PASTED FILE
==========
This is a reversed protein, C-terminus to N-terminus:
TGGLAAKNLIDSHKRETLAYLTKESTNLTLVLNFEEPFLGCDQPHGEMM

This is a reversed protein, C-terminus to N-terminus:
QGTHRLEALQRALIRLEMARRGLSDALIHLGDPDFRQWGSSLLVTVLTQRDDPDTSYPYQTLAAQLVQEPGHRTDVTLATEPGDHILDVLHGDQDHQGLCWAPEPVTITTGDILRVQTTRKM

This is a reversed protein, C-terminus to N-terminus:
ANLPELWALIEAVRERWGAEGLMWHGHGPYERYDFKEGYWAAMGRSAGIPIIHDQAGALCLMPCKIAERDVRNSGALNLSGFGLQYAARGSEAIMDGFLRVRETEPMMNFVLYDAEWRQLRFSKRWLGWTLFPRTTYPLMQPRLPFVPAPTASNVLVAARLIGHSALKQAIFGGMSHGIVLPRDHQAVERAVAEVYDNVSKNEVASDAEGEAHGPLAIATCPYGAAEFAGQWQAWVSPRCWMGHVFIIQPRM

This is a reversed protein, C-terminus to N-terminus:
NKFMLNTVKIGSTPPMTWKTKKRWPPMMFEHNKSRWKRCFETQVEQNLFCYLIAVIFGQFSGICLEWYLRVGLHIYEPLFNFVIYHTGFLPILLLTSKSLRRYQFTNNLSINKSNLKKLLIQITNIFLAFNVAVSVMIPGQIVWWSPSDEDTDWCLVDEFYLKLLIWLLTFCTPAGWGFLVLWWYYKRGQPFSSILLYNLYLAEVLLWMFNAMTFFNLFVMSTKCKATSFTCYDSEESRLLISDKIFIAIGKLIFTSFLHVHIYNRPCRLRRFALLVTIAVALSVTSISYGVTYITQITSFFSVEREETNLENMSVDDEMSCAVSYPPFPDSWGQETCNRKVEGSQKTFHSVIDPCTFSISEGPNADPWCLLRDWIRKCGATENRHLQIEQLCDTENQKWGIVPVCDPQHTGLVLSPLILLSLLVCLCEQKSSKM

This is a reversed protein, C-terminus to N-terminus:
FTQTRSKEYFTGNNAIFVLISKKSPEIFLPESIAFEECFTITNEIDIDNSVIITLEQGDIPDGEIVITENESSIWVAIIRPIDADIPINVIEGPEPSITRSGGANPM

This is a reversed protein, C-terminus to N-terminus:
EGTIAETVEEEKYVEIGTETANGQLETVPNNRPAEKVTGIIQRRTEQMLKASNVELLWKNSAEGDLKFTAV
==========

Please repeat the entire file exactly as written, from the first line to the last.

This is a reversed protein, C-terminus to N-terminus:
TGGLAAKNLIDSHKRETLAYLTKESTNLTLVLNFEEPFLGCDQPHGEMM

This is a reversed protein, C-terminus to N-terminus:
QGTHRLEALQRALIRLEMARRGLSDALIHLGDPDFRQWGSSLLVTVLTQRDDPDTSYPYQTLAAQLVQEPGHRTDVTLATEPGDHILDVLHGDQDHQGLCWAPEPVTITTGDILRVQTTRKM

This is a reversed protein, C-terminus to N-terminus:
ANLPELWALIEAVRERWGAEGLMWHGHGPYERYDFKEGYWAAMGRSAGIPIIHDQAGALCLMPCKIAERDVRNSGALNLSGFGLQYAARGSEAIMDGFLRVRETEPMMNFVLYDAEWRQLRFSKRWLGWTLFPRTTYPLMQPRLPFVPAPTASNVLVAARLIGHSALKQAIFGGMSHGIVLPRDHQAVERAVAEVYDNVSKNEVASDAEGEAHGPLAIATCPYGAAEFAGQWQAWVSPRCWMGHVFIIQPRM

This is a reversed protein, C-terminus to N-terminus:
NKFMLNTVKIGSTPPMTWKTKKRWPPMMFEHNKSRWKRCFETQVEQNLFCYLIAVIFGQFSGICLEWYLRVGLHIYEPLFNFVIYHTGFLPILLLTSKSLRRYQFTNNLSINKSNLKKLLIQITNIFLAFNVAVSVMIPGQIVWWSPSDEDTDWCLVDEFYLKLLIWLLTFCTPAGWGFLVLWWYYKRGQPFSSILLYNLYLAEVLLWMFNAMTFFNLFVMSTKCKATSFTCYDSEESRLLISDKIFIAIGKLIFTSFLHVHIYNRPCRLRRFALLVTIAVALSVTSISYGVTYITQITSFFSVEREETNLENMSVDDEMSCAVSYPPFPDSWGQETCNRKVEGSQKTFHSVIDPCTFSISEGPNADPWCLLRDWIRKCGATENRHLQIEQLCDTENQKWGIVPVCDPQHTGLVLSPLILLSLLVCLCEQKSSKM

This is a reversed protein, C-terminus to N-terminus:
FTQTRSKEYFTGNNAIFVLISKKSPEIFLPESIAFEECFTITNEIDIDNSVIITLEQGDIPDGEIVITENESSIWVAIIRPIDADIPINVIEGPEPSITRSGGANPM

This is a reversed protein, C-terminus to N-terminus:
EGTIAETVEEEKYVEIGTETANGQLETVPNNRPAEKVTGIIQRRTEQMLKASNVELLWKNSAEGDLKFTAV